This medication will be administered to you via deep muscle injection or through an IV by a trained healthcare provider. They will determine the appropriate dosage for you.

Modifications

Promethazine is not to be used in children under 2 years of age. In children older than 2 years, this medication is not to be used in those with liver problems. 

Having kidney disease does not affect how much of this drug you will be given, and your dose will not need to be adjusted. 

Dosage adjustments may be required for:

  • Adults 60 and older: It is recommended to start at the lowest dose and slowly increase the dose until effective.
  • People taking narcotics: A healthcare provider may decrease the dose of the narcotics.
  • People taking barbiturates: The dose of those medications should be decreased.

Missed Dose

If you miss a dose of promethazine, inform your healthcare provider so they can decide if you need another dose.  As you will not be giving yourself doses, there is little risk of your missing a dose or accidentally receiving an extra dose.

Overdose: What Happens If I Use Too Much Promethazine?

Someone with a mild or moderate overdose on injectable or intravenous promethazine may display symptoms such as:

  • Extreme fatigue
  • Flushing
  • Fever
  • Dry mouth
  • Increased heart rate
  • Hallucinations

A person who has severely overdosed may show symptoms such as:

  • Psychosis
  • Seizures
  • Heart arrhythmia
  • Coma

Healthcare providers are trained in identifying and addressing overdoses, and they will respond appropriately.

What Happens If I Overdose on Promethazine?

If you think you or someone else may have overdosed on promethazine, call a healthcare provider or the Poison Control Center (800-222-1222).

If someone collapses or isn't breathing after taking promethazine, call 911 immediately.

Precautions

Drug Content Provided and Reviewed by IBM Micromedex®

It is very important that your doctor check the progress of you or your child at regular visits to make sure this medicine is working properly. Blood tests may be needed to check for unwanted effects.

This medicine contains sodium metabisulfite. Make sure your doctor knows if you or your child have had an allergic reaction to sulfite in the past.

Check with your doctor right away if you or your child have burning, persistent or worsening pain at the injection site; or any involuntary muscle movements after receiving this medicine.

This medicine may affect blood sugar levels. If you or your child notice a change in the results of your blood or urine sugar tests or if you have any questions, check with your doctor.

This medicine will add to the effects of alcohol and other CNS depressants (medicines that make you drowsy or less alert). Some examples of CNS depressants are antihistamines or medicine for hay fever, other allergies, or colds; sedatives, tranquilizers, antidepressants, or sleeping medicine; prescription pain medicine or narcotics; medicine for seizures or barbiturates; muscle relaxants; or anesthetics, including some dental anesthetics. Check with your medical doctor or dentist before taking any of the above while you or your child are taking this medicine.

Check with your doctor right away if you or your child have pale or blue lips, fingernails, or skin; difficult or troubled breathing; irregular, fast, slow, or shallow breathing; or shortness of breath. These could be signs of a condition called respiratory depression.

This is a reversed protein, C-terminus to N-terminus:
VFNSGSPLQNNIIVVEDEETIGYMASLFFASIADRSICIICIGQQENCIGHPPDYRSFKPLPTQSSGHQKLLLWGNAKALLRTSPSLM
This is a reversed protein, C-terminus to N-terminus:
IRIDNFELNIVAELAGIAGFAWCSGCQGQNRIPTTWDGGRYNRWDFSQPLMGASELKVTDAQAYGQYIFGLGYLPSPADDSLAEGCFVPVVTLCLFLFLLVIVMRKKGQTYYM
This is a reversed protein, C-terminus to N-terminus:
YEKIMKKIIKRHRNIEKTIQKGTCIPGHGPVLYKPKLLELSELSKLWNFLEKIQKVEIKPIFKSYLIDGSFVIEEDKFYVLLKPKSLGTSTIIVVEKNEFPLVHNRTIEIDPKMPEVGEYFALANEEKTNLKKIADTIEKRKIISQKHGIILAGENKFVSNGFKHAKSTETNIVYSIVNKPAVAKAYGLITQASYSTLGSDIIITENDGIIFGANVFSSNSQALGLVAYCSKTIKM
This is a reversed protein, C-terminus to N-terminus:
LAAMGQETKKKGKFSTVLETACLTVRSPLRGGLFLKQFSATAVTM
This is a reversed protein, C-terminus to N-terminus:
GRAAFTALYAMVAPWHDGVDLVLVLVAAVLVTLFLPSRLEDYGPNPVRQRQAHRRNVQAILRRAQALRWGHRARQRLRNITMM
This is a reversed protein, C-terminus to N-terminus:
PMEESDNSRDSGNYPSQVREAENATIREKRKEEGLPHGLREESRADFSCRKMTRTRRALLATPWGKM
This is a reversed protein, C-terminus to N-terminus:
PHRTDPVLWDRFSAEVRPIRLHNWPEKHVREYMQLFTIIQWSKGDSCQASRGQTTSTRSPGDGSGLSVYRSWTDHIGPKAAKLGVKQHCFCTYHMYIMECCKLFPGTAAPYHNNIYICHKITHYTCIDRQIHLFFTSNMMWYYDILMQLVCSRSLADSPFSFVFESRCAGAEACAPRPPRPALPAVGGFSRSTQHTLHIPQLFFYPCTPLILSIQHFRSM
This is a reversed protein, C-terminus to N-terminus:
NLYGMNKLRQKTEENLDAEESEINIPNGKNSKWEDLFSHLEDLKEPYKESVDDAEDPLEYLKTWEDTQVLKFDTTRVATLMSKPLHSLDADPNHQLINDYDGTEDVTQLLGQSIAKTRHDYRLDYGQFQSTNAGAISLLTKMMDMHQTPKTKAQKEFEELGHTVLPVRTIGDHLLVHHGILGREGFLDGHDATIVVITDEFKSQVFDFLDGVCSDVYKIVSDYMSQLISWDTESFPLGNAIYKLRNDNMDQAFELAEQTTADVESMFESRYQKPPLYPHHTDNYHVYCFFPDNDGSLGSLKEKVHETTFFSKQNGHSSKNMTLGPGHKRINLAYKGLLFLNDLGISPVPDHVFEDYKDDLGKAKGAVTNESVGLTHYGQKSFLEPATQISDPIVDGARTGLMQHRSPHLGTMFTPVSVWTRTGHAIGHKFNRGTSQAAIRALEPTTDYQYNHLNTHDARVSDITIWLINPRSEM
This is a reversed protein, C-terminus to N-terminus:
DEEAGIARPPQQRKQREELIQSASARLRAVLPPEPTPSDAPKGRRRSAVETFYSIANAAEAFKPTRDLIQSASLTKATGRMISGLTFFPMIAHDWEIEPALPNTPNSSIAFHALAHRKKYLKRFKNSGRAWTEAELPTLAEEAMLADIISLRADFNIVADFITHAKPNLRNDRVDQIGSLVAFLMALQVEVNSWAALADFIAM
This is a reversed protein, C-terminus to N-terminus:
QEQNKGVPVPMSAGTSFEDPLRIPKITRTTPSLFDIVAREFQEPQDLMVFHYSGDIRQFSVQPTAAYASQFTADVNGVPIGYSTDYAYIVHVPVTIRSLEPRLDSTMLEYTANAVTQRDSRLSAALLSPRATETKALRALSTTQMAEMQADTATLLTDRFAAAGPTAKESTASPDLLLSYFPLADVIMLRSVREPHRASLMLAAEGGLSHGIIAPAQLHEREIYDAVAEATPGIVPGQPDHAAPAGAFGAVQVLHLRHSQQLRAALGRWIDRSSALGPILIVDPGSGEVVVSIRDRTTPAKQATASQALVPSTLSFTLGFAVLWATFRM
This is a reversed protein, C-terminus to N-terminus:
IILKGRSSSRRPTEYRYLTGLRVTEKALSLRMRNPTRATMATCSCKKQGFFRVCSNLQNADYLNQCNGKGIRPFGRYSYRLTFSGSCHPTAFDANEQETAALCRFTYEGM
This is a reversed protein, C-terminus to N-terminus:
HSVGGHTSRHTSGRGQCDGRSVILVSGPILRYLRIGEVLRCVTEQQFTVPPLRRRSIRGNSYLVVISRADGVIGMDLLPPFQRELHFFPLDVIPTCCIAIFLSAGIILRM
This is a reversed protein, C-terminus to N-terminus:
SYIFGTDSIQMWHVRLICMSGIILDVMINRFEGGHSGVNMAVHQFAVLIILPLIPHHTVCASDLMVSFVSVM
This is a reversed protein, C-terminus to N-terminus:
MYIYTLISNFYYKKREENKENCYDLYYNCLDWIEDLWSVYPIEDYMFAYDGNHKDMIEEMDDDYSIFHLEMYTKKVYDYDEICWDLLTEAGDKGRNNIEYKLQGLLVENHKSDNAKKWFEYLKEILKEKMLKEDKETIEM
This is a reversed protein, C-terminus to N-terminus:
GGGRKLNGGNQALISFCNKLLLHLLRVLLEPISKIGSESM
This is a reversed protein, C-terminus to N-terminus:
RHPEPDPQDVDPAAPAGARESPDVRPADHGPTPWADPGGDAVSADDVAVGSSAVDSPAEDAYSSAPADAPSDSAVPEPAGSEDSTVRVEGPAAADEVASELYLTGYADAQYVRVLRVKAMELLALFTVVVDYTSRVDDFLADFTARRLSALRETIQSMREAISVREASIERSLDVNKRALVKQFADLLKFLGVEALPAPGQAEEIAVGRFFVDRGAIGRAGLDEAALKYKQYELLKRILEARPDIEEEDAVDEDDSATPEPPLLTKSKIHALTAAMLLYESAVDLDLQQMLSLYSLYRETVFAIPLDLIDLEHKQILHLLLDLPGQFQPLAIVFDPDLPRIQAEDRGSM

This medicine may cause some people to become dizzy, lightheaded, drowsy, or less alert than they are normally. Even if taken at bedtime, it may cause some people to feel drowsy or less alert on arising. Make sure you know how you react to this medicine before you drive, use machines, or do anything else that could be dangerous if you are not alert.

Promethazine can temporarily lower the number of white blood cells in your blood, increasing the chance of getting an infection. If you can, avoid people with infections. Check with your doctor immediately if you or your child think you are getting an infection or if you get a fever or chills, cough or hoarseness, lower back or side pain, or painful or difficult urination.

Check with your doctor right away if you or your child are having convulsions, difficulty in breathing, fast heartbeat, high fever, high or low blood pressure, increased sweating, loss of bladder control, severe muscle stiffness, unusually pale skin, or tiredness. These could be symptoms of a serious condition called neuroleptic malignant syndrome (NMS).

Check with your doctor right away if you or your child have pain or tenderness in the upper stomach; pale stools; dark urine; loss of appetite; nausea; unusual tiredness or weakness; or yellow eyes or skin. These could be symptoms of a liver problem.

Before you have any medical tests, tell the medical doctor in charge that you or your child are receiving this medicine. The results of some tests may be affected by this medicine.

This medicine may cause dryness of the mouth. For temporary relief, use sugarless candy or gum, melt bits of ice in your mouth, or use a saliva substitute. However, if your mouth continues to feel dry for more than 2 weeks, check with your medical doctor or dentist. Continuing dryness of the mouth may increase the chance of dental disease, including tooth decay, gum disease, and fungus infections.

This medicine may make your skin more sensitive to sunlight. Use a sunscreen when you are outdoors. Avoid sunlamps and tanning beds.

Do not take other medicines unless they have been discussed with your doctor. This includes prescription or nonprescription (over-the-counter [OTC]) medicines and herbal or vitamin supplements.

What Are Reasons I Shouldn’t Use Promethazine?

If you have a history of seizures or liver disease, consult your healthcare provider before receiving promethazine. Promethazine can worsen these diseases.